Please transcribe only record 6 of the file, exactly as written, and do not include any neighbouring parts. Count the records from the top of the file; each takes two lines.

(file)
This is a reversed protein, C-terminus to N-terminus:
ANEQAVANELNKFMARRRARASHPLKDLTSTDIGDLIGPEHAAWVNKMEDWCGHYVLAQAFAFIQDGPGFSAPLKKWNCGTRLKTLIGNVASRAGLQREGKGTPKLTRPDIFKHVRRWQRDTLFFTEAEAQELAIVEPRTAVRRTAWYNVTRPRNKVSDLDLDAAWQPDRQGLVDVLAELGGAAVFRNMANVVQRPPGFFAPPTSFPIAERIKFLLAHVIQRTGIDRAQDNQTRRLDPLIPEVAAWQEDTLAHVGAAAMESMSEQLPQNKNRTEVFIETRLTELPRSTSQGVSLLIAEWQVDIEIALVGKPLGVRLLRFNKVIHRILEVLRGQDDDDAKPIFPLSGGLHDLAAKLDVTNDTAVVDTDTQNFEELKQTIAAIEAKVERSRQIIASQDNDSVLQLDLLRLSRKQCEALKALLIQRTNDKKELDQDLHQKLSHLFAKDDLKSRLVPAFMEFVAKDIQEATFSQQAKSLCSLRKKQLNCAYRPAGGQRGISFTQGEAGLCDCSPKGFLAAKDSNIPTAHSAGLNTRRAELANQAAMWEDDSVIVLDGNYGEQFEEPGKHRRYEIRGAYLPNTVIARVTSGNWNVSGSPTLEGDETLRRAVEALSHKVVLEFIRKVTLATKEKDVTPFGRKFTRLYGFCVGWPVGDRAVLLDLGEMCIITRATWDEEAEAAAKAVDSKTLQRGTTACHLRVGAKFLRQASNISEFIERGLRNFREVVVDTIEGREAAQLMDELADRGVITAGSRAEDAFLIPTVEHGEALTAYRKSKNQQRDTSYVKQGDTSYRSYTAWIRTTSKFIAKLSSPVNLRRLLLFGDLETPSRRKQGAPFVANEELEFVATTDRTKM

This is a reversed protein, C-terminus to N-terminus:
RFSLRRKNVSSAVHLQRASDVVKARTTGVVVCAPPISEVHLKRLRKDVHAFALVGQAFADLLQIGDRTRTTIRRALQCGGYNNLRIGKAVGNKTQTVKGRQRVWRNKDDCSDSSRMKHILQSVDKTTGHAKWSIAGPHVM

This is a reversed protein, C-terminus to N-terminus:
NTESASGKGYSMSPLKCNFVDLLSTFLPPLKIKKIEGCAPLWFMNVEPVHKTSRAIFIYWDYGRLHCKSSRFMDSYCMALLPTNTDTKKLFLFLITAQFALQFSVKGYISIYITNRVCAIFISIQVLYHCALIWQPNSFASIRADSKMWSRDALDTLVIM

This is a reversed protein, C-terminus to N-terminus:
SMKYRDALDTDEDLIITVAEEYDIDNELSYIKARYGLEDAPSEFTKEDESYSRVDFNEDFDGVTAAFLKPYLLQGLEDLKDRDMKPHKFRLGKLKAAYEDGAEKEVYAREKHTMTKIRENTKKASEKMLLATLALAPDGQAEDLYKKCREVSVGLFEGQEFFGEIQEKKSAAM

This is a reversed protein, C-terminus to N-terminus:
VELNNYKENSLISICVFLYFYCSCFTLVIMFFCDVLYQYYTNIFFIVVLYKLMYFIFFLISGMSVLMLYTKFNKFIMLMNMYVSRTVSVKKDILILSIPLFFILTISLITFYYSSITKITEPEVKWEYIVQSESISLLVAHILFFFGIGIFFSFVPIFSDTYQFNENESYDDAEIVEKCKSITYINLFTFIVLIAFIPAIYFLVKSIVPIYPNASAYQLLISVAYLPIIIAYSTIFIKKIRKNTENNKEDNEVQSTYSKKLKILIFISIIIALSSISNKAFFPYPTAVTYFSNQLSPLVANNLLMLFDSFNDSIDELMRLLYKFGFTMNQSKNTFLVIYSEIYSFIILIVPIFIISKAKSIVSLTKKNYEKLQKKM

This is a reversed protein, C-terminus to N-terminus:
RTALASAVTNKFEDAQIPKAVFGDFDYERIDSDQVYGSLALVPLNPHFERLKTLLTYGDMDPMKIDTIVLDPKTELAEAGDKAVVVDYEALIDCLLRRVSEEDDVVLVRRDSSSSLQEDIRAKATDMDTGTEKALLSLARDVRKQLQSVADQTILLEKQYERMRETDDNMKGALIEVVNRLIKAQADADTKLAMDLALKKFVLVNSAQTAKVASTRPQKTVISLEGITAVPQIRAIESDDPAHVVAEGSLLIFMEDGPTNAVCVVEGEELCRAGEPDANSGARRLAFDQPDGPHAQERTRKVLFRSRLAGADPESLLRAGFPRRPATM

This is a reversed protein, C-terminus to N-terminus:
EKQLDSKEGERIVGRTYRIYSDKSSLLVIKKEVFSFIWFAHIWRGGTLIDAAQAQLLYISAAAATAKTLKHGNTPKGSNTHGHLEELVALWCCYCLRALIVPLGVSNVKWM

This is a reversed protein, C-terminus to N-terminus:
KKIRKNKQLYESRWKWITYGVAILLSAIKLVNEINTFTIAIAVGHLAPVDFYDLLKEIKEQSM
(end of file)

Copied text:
This is a reversed protein, C-terminus to N-terminus:
RTALASAVTNKFEDAQIPKAVFGDFDYERIDSDQVYGSLALVPLNPHFERLKTLLTYGDMDPMKIDTIVLDPKTELAEAGDKAVVVDYEALIDCLLRRVSEEDDVVLVRRDSSSSLQEDIRAKATDMDTGTEKALLSLARDVRKQLQSVADQTILLEKQYERMRETDDNMKGALIEVVNRLIKAQADADTKLAMDLALKKFVLVNSAQTAKVASTRPQKTVISLEGITAVPQIRAIESDDPAHVVAEGSLLIFMEDGPTNAVCVVEGEELCRAGEPDANSGARRLAFDQPDGPHAQERTRKVLFRSRLAGADPESLLRAGFPRRPATM